Alhaji Yusif Ibrahim, Board Chairman of Guaranty Trust Bank (GT Bank), has promised to build and donate a Central Administration Block at the University of Ghana, Legon, to the College of Health Sciences.
Alhaji Ibrahim, who is also Chairman of Dar Es Salam Group of Companies, said the GT Bank would play a leading role in the construction of a School of Biomedical Sciences and Postgraduate Research as well as a Teaching Hospital complex to be sited at the University of Ghana Campus in Legon.
A statement signed by Mr Perry P. K. Ofosu, Assistant Registrar (Public Affairs) on Tuesday, said the promise was made at the just ended three-day Second Annual Scientific Conference of the College in Accra, where the Bank donated 10,000 Ghana Cedis and promised to sponsor subsequent Annual Scientific conferences of the College.
According to the statement, Alhaji Ibrahim had been in close contact with a number of business interests who had shown tremendous interest in the projects.
The statement said the College of Health Sciences was made up of seven institutions - the University of Ghana Medical School; University of Ghana Dental School; School of Allied Health Sciences; School of Pharmacy; Noguchi Memorial Institute for Medical Research; School of Nursing and the School of Public Health.
It said four Schools under the College - University of Ghana Medical School; the Dental School; the School of Allied Health Sciences and the newly established School of Pharmacy - had been temporarily housed in Korle Bu for years and efforts to relocate them had failed due to financial constraints.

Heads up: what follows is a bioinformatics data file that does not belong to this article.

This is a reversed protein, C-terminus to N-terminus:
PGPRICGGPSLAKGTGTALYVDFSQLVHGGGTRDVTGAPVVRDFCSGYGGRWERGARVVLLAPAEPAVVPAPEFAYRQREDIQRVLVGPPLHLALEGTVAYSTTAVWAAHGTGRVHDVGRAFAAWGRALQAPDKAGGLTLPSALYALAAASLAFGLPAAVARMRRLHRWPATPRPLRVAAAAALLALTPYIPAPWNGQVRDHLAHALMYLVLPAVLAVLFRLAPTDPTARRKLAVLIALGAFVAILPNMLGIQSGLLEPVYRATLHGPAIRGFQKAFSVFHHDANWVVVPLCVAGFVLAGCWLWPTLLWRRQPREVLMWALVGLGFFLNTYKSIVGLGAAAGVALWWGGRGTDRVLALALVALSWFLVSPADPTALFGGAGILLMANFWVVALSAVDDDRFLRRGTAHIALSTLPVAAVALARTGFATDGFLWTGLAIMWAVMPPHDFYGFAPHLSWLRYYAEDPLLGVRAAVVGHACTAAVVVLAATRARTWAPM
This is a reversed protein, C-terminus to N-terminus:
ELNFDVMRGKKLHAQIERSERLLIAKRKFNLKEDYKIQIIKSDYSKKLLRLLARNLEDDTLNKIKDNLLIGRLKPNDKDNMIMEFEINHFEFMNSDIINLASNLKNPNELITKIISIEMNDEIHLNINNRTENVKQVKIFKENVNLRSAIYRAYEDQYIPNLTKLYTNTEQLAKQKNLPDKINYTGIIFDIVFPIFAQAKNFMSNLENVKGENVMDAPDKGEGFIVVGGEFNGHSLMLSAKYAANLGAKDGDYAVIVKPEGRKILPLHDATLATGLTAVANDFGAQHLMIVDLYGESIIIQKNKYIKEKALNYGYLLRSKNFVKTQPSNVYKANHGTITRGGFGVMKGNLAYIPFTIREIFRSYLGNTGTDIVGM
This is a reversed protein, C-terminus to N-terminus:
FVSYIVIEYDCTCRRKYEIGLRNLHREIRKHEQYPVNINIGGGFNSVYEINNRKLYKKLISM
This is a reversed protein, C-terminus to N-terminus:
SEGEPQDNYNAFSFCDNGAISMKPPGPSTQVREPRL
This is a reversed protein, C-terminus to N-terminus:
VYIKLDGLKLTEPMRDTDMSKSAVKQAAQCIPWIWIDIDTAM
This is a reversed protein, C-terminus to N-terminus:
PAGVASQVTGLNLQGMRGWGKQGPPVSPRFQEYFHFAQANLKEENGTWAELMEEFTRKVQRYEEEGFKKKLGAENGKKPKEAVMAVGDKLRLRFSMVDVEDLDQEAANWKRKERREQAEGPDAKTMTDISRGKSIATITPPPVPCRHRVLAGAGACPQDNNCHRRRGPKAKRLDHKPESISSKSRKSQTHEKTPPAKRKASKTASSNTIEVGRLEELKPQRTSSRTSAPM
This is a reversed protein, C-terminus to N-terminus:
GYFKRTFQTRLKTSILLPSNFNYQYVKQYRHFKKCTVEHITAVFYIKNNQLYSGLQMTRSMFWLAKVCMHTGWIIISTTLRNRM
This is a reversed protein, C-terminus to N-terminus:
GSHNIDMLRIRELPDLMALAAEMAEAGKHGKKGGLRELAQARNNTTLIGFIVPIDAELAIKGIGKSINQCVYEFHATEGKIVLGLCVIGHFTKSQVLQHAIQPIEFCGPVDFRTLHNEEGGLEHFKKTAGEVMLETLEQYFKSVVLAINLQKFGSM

Prof. Aaron Lawson, Provost of the College, further explained that the project would enable the College to produce between 800 and 1,000 Biomedical Scientists both at the basic and the Para Clinical level per year.
He said the trained students of the College would then be absorbed by the various medical schools to continue with their clinical training.
Prof. Lawson said the system would help increase the intake of students and also reduce the burden of the various medical schools in training at the basic sciences level where lecturers had been woefully inadequate.
“It would provide countries in the sub-region the opportunity to use the facility for the same purpose and this would undoubtedly bring foreign exchange to help maintain the facility,” he said.
Prof. Lawson said currently Korle Bu Teaching Hospital complex was choked and overstretched, making it impossible to increase intake of students.
He said the new Teaching Hospital would have specialised facilities that would provide teaching facilities for undergraduates and postgraduates as well.